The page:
What is a summary of R.K. Narayan's Mahabharata?

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Noelle Thompson eNotes educator| Certified Educator

It is important to note that Narayan wrote a modern prose version of the actual Mahabharata here.  It is not the actual cultural and religious text in Hindu history.  The main story, however, is the same.  Although this novel has many subplots, there is a main thread that runs through the book:  the generational struggle in India for the Throne of Hastinapura, which is the area directly under Kuru clan rule. 

In Narayan's version (and in the original), there are two families that continually struggle for the Throne of Hastinapura: the Pandava family and the Kaurava family.  One of the issues is that the latter is actually considered the dominant family branch while the former is considered submissive; however, the oldest member of the Kaurava branch is younger than the oldest member of the Pandava branch.  Therefore those two people (Duryodhana of the Kaurava family and Yudhisthira of the Kaurava family) both claim birthright to the Throne of Hastinapura. 

The climax of the modern version of the Mahabharata is the battle of Kurukshetra.  Who wins?  The Pandava family.  Therefore the Kaurava family becomes the dominant branch due to the result of this great battle.  During the battle itself, this eNotes educator is always reminded of the issues of the American Civl War (and especially in this modern prose version by Narayan).  Here we can find brother against brother, loyalty against morality, and family against friends. 

In conclusion (and the conclusion to the book), it is important to note a significant death at the end: the death of Krishna.  Again, it is in modern prose form and not the actual, anonymously written Mahabharata.  This is the end of his family rule and the Pandava brothers' entrance to heaven.  This begins the Kali Yuga Age of man.  (This is supposed to be the very last age of humanity where morality and nobility are history.)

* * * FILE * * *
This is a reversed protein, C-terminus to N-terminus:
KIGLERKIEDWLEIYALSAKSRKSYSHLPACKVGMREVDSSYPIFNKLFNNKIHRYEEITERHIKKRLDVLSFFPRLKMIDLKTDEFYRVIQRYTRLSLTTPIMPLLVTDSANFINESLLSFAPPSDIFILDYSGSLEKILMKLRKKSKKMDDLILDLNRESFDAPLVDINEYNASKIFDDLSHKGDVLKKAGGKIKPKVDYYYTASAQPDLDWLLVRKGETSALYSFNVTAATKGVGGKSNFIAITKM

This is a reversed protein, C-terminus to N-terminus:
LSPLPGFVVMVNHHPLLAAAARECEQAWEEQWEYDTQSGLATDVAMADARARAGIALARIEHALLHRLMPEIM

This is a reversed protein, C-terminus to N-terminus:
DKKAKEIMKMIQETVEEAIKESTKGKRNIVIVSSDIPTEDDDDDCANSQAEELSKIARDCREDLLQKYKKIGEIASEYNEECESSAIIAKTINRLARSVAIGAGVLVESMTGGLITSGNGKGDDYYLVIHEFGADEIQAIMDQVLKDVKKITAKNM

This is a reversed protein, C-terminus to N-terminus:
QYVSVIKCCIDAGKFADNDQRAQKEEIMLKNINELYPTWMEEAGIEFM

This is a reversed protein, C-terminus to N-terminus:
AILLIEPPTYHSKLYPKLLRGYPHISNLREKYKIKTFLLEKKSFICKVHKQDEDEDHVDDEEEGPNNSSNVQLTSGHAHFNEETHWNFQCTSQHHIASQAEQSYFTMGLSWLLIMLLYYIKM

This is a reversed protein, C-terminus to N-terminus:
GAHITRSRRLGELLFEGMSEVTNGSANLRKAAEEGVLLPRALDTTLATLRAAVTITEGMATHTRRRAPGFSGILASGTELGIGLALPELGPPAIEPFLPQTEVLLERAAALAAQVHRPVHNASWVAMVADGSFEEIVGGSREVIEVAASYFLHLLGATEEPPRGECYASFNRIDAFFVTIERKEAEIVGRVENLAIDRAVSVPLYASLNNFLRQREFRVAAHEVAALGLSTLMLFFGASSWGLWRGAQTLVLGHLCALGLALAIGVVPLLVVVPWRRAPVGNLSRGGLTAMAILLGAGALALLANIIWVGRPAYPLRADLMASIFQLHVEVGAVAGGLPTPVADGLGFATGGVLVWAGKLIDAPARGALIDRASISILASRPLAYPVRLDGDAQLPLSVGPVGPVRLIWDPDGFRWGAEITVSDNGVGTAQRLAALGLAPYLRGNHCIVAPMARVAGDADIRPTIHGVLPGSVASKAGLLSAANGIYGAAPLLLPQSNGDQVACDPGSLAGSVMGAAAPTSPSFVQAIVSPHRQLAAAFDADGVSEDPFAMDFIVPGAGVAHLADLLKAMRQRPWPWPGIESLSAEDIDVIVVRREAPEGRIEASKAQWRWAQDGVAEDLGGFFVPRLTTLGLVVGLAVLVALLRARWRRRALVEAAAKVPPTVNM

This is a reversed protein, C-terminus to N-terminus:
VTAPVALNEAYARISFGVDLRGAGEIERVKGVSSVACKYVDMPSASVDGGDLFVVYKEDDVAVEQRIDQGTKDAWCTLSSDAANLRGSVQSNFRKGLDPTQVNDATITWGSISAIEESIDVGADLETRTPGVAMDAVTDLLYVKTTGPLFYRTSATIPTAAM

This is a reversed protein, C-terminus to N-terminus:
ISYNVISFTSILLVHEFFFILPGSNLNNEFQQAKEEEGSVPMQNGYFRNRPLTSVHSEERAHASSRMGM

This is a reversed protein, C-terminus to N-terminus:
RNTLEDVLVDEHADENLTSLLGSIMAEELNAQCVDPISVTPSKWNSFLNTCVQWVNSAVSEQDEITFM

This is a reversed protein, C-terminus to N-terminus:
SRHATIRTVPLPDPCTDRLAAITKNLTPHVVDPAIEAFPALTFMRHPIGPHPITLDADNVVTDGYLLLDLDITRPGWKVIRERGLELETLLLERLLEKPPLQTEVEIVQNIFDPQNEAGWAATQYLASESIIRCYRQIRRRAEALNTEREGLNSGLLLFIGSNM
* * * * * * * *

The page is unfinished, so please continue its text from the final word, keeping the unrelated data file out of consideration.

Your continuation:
thanatassa eNotes educator| Certified Educator

R.K. Narayan's version of the Mahabharata is an abridged translation of the ancient Sanskrit epic. Even in its abbreviated version, this is a long and complex epic. It demonstrates its evolution from oral tradition in the way it stitches together many related works, including long ethical and theological digressions, stories-within-stories, and other tangents. It is a typically heroic epic in the way gods take a prominent and active role, often interbreeding with humans. 

The epic concerns the descendants of Shantanu, the king of Hastinapur. He himself was of quasi-divine blood and was married to the goddess of the Ganges river. His second marriage is to Satyavati, who is partially descended from a fish. He has a celibate son by his first marriage and two sons by Satyavati. Satyavati also had a son Visha before she was married. The two sons of Shantanu and Satyavati—Chitrangada and Vichitravirya—die before bearing heirs. Vyasa is volunteered to impregnate their wives. Two heirs are born: Pandu and Dhritarashtra. Because the eldest, Dhritarashtra, is blind, Pandu is given the throne. Both Pandu and Dhritarashtra father many children, and the main part of the epic focuses on how these men and their descendants engage in a rivalry for the throne.

The Pandavas (descendants of Pandu) and Kauravas (descendants of Dhritarashtra) engage in many forms of rivalry, culminating in a series of great battles on the fields of Kurukshetra in which all the Kauravas and most of the Pandavas die.